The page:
Billy Joel knows it will take a while for his 20th Century Cycles shop, whichopened in downtown Oyster Bay this weekend, to become the hub for motorcycle enthusiasts that he wants it to be. But he thinks it will be worth the wait.
Growing up here, did you think you’d ever have a store in Oyster Bay?
When I was very young, I probably entertained the idea of being in some sort of entrepreneurial business. I didn’t know whether it would be a piano store or a music shop, where I would teach students, or – I don’t know – a bar/restaurant…. The first place I lived alone was in Oyster Bay. I was always enchanted by this little village.
The store is going to be open on weekends?
We’re going to start with weekends. On the weekend, there are a lot of Long Island motorcyclists driving around with no place to go. There’s this kind of aimless cruise that everybody does on the weekends. They all like to see other people’s bikes and they like other people to see their bikes. So where do you go? It’s kind of dumb luck. They go to the Oak Beach Inn parking lot. They go out to somewhere in the Hamptons or Montauk, in Bayville, there’s an amusement park, Jones Beach. I was hoping this could become kind of a focus point for people aimlessly riding around on the weekends. There’s no cars in the lot here (pointing to the parking lot across from the shop on Audrey Avenue) on the weekends because the Town of Oyster Bay employees are all gone. We could fit five motorcycles in one car spot. We could fit a lot of bikes there. It’s not what everybody’s worried about – the lifestyle-biker-bad-guy…. A lot of affluent people own motorcycles and the demographic is all over the place.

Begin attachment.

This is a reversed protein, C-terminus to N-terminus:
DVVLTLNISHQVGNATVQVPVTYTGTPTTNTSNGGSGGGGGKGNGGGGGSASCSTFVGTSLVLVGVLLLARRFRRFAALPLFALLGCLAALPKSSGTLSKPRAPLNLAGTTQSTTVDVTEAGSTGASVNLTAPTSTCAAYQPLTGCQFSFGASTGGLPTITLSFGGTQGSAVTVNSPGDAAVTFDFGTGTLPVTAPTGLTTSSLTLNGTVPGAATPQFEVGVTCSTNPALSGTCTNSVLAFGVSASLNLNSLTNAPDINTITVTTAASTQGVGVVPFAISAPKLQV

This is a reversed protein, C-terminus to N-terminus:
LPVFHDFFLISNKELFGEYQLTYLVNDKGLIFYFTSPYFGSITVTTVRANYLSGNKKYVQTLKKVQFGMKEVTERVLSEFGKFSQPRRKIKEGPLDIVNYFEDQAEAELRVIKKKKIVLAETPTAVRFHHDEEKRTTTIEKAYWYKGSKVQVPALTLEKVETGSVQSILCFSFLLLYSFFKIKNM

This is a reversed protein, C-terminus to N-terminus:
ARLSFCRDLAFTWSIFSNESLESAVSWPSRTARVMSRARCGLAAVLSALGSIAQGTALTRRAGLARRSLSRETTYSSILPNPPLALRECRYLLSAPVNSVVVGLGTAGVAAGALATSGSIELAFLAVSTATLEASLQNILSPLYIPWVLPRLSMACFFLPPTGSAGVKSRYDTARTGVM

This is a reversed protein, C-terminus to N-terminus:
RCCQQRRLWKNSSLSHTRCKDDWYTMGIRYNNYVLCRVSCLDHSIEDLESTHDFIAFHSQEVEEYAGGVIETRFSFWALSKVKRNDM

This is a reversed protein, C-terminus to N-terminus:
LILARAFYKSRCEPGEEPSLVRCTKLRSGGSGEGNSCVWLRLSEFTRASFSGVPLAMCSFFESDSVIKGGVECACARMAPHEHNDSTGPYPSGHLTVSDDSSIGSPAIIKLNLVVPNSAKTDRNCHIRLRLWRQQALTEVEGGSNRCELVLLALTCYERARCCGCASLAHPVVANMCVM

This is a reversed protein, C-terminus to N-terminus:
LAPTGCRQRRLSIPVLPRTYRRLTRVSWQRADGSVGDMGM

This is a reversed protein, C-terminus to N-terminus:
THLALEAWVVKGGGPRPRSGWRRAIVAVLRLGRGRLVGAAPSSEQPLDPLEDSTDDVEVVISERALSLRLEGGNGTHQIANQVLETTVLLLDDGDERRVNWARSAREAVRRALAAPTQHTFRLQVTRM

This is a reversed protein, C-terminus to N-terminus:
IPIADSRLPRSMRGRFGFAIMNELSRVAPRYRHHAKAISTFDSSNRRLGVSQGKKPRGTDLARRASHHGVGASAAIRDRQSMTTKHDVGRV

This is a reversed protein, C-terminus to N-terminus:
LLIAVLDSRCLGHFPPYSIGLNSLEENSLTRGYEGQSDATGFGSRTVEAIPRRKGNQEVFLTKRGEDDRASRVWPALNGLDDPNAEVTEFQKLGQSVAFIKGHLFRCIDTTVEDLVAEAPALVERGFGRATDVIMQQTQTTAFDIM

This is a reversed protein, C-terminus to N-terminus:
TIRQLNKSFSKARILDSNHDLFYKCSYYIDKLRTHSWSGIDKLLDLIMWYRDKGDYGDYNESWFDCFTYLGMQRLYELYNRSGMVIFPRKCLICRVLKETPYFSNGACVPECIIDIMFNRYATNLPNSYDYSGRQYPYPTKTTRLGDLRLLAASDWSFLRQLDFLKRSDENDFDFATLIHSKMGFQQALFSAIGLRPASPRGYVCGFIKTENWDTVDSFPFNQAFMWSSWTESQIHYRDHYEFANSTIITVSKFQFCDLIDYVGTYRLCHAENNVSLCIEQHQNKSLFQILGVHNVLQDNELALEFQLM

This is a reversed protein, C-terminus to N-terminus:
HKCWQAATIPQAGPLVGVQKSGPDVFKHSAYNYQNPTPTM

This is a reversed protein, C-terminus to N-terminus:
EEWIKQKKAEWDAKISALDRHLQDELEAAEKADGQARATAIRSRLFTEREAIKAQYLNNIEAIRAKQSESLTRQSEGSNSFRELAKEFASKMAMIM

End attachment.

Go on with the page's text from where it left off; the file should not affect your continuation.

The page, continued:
Do you think you’ll get a lot of your music fans coming to the shop to get a glimpse of you and not the bikes?
Well, I’m not naïve enough to think that won’t happen. I’m trying to encourage more of the motorcycle aficionados and motorheads, but I know there will be music fans who do want to come and talk about music. I’m not really here for that. I’m not going to be mean or stand-offish to them. Of course, I’d welcome those people. But we’re trying to encourage another thing. If that helps people to pay attention to motorcycling, that’s OK. There’s a lot of accidents that happen because people aren’t aware of motorcyclists. This will help raise that consciousness. Maybe people might think twice when they see a motorcyclist and drive more carefully because they think, “That might be Billy Joel.” On the other hand, some people might say, “If I knock that guy down, I won’t ever have to hear his music again.” Who knows?
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